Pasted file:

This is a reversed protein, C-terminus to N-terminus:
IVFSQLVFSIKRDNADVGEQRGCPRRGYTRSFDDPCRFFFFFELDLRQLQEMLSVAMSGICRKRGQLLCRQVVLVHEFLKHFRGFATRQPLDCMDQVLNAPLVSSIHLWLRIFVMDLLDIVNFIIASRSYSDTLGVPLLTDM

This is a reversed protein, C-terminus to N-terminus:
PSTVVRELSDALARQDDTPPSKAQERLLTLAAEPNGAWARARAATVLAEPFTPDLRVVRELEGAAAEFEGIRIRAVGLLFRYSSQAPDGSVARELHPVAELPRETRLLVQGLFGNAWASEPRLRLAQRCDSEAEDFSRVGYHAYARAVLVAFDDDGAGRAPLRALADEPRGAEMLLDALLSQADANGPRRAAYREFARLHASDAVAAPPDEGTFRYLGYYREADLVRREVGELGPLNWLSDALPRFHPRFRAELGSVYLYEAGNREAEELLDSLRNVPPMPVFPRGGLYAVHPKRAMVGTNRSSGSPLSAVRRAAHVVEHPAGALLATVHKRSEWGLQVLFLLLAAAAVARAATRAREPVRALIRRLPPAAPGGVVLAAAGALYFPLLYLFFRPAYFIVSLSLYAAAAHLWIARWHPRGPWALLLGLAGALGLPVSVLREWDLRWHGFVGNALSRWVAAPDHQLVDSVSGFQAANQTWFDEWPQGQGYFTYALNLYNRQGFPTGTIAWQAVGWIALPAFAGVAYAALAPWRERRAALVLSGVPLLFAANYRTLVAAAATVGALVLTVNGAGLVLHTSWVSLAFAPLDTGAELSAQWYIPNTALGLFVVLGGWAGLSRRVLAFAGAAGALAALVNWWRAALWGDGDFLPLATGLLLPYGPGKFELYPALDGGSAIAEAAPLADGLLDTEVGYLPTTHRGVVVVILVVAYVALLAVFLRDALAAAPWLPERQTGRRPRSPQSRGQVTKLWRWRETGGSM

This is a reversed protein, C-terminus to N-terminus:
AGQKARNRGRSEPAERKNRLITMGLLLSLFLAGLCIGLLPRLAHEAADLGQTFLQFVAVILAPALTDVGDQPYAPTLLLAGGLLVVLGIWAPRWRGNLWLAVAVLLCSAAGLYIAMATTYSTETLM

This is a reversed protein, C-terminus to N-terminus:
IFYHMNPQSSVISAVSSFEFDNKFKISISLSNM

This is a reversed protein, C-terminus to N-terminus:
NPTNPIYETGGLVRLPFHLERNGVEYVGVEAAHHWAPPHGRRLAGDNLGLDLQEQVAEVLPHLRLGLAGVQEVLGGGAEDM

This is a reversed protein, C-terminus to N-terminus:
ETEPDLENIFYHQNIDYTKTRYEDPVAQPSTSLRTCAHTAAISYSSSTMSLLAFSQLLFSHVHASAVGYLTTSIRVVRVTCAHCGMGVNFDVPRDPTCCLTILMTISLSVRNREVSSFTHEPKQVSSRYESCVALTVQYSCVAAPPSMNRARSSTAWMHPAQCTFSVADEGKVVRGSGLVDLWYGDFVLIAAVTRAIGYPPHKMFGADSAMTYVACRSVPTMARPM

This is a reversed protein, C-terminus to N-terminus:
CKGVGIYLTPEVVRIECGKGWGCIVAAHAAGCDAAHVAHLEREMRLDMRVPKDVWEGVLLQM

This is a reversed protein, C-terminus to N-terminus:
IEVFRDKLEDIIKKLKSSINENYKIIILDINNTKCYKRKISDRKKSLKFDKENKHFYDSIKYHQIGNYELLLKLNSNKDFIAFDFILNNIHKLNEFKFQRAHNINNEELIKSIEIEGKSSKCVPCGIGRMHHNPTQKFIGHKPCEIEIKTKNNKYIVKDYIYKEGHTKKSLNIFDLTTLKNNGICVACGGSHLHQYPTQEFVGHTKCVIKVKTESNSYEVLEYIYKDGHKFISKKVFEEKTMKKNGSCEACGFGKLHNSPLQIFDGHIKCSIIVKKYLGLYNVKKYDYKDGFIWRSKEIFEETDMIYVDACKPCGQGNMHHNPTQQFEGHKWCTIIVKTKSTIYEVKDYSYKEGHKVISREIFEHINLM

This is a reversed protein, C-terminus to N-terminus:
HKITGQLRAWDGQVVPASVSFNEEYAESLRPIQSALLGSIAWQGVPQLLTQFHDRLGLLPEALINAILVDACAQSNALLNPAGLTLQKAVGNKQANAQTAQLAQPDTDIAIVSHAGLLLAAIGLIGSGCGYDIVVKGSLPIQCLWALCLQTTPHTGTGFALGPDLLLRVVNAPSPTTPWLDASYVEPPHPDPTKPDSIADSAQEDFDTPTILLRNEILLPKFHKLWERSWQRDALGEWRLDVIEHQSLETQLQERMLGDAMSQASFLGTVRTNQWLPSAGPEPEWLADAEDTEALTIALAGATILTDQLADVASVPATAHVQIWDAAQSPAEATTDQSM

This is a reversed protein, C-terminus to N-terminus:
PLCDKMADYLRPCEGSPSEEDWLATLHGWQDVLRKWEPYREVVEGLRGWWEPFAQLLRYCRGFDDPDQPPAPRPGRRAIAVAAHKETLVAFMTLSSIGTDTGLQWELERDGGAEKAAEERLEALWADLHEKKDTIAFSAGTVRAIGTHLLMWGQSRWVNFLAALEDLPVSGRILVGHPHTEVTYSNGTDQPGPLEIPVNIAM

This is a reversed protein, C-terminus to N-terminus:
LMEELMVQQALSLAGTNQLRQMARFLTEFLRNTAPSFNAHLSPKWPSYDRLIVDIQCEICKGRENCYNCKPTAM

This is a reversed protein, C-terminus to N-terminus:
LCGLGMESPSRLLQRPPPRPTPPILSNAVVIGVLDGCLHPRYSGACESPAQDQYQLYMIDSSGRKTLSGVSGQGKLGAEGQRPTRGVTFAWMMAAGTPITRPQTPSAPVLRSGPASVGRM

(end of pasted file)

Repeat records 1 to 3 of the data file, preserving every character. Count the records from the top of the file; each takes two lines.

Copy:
This is a reversed protein, C-terminus to N-terminus:
IVFSQLVFSIKRDNADVGEQRGCPRRGYTRSFDDPCRFFFFFELDLRQLQEMLSVAMSGICRKRGQLLCRQVVLVHEFLKHFRGFATRQPLDCMDQVLNAPLVSSIHLWLRIFVMDLLDIVNFIIASRSYSDTLGVPLLTDM

This is a reversed protein, C-terminus to N-terminus:
PSTVVRELSDALARQDDTPPSKAQERLLTLAAEPNGAWARARAATVLAEPFTPDLRVVRELEGAAAEFEGIRIRAVGLLFRYSSQAPDGSVARELHPVAELPRETRLLVQGLFGNAWASEPRLRLAQRCDSEAEDFSRVGYHAYARAVLVAFDDDGAGRAPLRALADEPRGAEMLLDALLSQADANGPRRAAYREFARLHASDAVAAPPDEGTFRYLGYYREADLVRREVGELGPLNWLSDALPRFHPRFRAELGSVYLYEAGNREAEELLDSLRNVPPMPVFPRGGLYAVHPKRAMVGTNRSSGSPLSAVRRAAHVVEHPAGALLATVHKRSEWGLQVLFLLLAAAAVARAATRAREPVRALIRRLPPAAPGGVVLAAAGALYFPLLYLFFRPAYFIVSLSLYAAAAHLWIARWHPRGPWALLLGLAGALGLPVSVLREWDLRWHGFVGNALSRWVAAPDHQLVDSVSGFQAANQTWFDEWPQGQGYFTYALNLYNRQGFPTGTIAWQAVGWIALPAFAGVAYAALAPWRERRAALVLSGVPLLFAANYRTLVAAAATVGALVLTVNGAGLVLHTSWVSLAFAPLDTGAELSAQWYIPNTALGLFVVLGGWAGLSRRVLAFAGAAGALAALVNWWRAALWGDGDFLPLATGLLLPYGPGKFELYPALDGGSAIAEAAPLADGLLDTEVGYLPTTHRGVVVVILVVAYVALLAVFLRDALAAAPWLPERQTGRRPRSPQSRGQVTKLWRWRETGGSM

This is a reversed protein, C-terminus to N-terminus:
AGQKARNRGRSEPAERKNRLITMGLLLSLFLAGLCIGLLPRLAHEAADLGQTFLQFVAVILAPALTDVGDQPYAPTLLLAGGLLVVLGIWAPRWRGNLWLAVAVLLCSAAGLYIAMATTYSTETLM